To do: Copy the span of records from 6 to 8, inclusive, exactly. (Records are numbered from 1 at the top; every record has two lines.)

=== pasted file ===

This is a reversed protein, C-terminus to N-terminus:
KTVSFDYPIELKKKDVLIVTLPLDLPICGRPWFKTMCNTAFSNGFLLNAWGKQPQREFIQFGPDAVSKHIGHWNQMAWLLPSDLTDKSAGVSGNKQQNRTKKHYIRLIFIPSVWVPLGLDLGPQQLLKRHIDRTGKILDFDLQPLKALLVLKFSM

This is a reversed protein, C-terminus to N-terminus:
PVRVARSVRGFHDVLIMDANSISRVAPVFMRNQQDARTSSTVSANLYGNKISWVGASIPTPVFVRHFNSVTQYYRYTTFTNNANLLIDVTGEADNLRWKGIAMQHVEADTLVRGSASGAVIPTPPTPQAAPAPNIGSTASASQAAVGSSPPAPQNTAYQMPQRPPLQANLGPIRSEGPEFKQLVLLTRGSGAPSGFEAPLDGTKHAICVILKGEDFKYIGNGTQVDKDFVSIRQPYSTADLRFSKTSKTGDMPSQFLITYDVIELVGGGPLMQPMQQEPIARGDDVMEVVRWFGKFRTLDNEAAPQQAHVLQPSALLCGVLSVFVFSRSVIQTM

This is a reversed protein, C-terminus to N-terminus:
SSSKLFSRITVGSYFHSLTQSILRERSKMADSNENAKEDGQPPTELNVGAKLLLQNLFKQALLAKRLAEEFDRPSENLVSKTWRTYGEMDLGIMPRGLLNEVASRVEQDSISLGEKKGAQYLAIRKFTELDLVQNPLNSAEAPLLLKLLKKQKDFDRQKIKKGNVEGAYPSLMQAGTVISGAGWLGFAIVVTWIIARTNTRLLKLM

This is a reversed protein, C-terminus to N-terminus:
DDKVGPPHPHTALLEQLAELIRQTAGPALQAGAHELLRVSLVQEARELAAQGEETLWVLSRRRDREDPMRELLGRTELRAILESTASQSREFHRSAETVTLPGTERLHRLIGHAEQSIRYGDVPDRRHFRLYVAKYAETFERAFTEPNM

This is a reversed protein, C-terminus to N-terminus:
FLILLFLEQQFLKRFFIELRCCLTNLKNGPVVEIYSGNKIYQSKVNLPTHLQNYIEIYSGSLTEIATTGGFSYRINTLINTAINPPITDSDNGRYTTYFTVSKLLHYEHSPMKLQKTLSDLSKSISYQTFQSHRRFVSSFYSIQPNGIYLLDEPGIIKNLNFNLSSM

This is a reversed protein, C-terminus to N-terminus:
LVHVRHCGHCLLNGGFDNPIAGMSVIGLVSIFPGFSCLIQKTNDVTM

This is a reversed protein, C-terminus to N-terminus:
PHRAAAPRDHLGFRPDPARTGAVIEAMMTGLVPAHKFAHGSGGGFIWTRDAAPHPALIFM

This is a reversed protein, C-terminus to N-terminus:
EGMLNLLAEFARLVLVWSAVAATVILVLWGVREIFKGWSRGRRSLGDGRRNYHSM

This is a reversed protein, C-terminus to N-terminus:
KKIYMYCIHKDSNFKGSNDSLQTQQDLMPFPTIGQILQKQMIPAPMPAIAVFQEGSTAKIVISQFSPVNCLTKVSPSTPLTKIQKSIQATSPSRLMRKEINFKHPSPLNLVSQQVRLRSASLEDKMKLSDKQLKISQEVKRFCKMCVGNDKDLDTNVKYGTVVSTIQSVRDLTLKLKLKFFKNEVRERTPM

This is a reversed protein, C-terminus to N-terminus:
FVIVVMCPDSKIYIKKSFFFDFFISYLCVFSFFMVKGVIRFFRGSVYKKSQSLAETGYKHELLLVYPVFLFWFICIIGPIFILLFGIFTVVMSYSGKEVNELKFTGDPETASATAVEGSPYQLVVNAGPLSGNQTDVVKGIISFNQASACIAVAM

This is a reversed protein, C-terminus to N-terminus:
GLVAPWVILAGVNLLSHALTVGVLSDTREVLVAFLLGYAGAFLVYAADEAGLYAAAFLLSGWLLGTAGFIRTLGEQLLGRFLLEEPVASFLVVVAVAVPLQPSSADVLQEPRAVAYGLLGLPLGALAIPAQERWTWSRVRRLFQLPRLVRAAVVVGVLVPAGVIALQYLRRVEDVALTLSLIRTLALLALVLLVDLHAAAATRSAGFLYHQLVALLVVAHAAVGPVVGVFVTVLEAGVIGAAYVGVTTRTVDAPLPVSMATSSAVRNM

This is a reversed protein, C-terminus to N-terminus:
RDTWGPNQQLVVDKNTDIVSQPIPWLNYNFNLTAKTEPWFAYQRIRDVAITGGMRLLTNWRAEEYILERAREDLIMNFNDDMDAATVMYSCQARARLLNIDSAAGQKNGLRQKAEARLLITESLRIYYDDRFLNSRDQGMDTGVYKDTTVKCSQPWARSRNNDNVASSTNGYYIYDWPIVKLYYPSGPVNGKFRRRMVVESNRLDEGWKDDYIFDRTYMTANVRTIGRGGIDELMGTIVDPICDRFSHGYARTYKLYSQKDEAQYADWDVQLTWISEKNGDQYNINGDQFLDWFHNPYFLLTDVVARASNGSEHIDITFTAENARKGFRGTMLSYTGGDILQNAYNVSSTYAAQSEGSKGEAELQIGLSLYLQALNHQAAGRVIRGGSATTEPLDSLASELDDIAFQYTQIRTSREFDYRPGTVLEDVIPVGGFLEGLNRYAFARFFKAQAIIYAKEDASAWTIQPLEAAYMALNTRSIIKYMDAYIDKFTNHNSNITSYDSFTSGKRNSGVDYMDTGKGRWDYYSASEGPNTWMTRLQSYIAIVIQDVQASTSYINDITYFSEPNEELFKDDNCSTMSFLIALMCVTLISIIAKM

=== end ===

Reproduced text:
This is a reversed protein, C-terminus to N-terminus:
LVHVRHCGHCLLNGGFDNPIAGMSVIGLVSIFPGFSCLIQKTNDVTM

This is a reversed protein, C-terminus to N-terminus:
PHRAAAPRDHLGFRPDPARTGAVIEAMMTGLVPAHKFAHGSGGGFIWTRDAAPHPALIFM

This is a reversed protein, C-terminus to N-terminus:
EGMLNLLAEFARLVLVWSAVAATVILVLWGVREIFKGWSRGRRSLGDGRRNYHSM